I am so excited about studying Lewis and Clark next year!  Such an adventure. 

"The Captains' Dog" is written from the point of view of the dog that accompanied them on their journey.  I think it will be an interesting twist.

Of course, we will take time to read up on Sacagewea...

We love us some National Geographic in our house.  What better than a DVD all about the expedition?

We also have the DVD "America: The Story of Us" that we will watch.

For science, what better than to focus on a nature study of sorts?  I think it meshes nicely with the history lesson.

Wednesday, May 2, 2012

What We're Reading...

Right now in our history studies we are focused on the 1780's-1790's.  We learned about the French Revolution, the Haitian Revolt, Napoleon, etc.   I found this book at the used book store and thought "Oh! This will be right up our alley!"  So I bought it.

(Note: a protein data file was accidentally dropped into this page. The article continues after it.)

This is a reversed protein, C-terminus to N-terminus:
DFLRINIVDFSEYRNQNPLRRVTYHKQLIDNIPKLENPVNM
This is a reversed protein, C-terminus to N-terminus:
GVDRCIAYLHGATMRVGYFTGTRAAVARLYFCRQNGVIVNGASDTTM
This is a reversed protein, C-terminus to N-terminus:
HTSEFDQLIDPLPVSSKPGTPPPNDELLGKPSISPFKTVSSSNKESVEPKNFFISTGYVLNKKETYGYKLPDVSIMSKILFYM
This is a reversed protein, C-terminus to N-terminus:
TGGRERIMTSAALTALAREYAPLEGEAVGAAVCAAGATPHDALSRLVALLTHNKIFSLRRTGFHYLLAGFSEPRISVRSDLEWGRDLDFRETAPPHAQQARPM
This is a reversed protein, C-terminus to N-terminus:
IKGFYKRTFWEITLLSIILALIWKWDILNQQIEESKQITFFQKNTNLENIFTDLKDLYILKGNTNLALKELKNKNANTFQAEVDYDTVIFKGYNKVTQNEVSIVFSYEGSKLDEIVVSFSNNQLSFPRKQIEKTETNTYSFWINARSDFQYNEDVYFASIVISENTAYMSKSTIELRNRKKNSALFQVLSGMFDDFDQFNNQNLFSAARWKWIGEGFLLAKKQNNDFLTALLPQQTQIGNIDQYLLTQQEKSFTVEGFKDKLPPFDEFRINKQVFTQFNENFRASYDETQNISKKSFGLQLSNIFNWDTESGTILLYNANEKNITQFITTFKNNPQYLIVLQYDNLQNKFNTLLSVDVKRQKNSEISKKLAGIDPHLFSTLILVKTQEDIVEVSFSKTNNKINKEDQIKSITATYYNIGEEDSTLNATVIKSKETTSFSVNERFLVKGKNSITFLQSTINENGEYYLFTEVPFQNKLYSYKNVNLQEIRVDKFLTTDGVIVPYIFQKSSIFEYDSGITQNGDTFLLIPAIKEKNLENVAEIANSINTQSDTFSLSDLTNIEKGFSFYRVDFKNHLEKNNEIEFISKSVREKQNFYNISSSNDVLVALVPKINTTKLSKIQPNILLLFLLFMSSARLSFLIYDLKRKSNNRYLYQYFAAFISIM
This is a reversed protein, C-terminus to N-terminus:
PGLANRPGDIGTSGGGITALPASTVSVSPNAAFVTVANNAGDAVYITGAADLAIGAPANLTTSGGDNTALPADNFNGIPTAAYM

"Fever 1793" is  a fictional tale of a very real historical event:  the yellow fever epidemic of 1793 in Philadelphia.  The central character is Mattie Cook, a tween aged girl who, in the beginning, is a little on the lazy side.  Of course, as the yellow fever begins its' march through all of the families of Philadelphia, she learns quickly that in order to survive she needs to be strong and have faith.

I can't tell you much more because I don't want to give anything away! 

Several of the characters in the story were real people at the time of the epidemic, and in the back of the book the author gives a brief history of each person. The author does a wonderful job weaving together the fictional and non-fictional to provide an exciting, interesting, educational tale.

My kids are really enjoying this book.  I am using it as a read aloud and having discussion questions after each session.  There is so much thought-provoking material to be discussed.

I will add that there are a few instances that are a bit 'bloody' and death, of course is prevalent.  My children have not had an issue with either, and they tend to be sensitive, so while it is mild, it is there.

And.of course, like any good homeschooling mother I threw in a mosquito and yellow fever study just to be sure we had a well rounded experience. ;)

I recommend "Fever 1793" highly if your students are covering this period in history!

Tuesday, May 1, 2012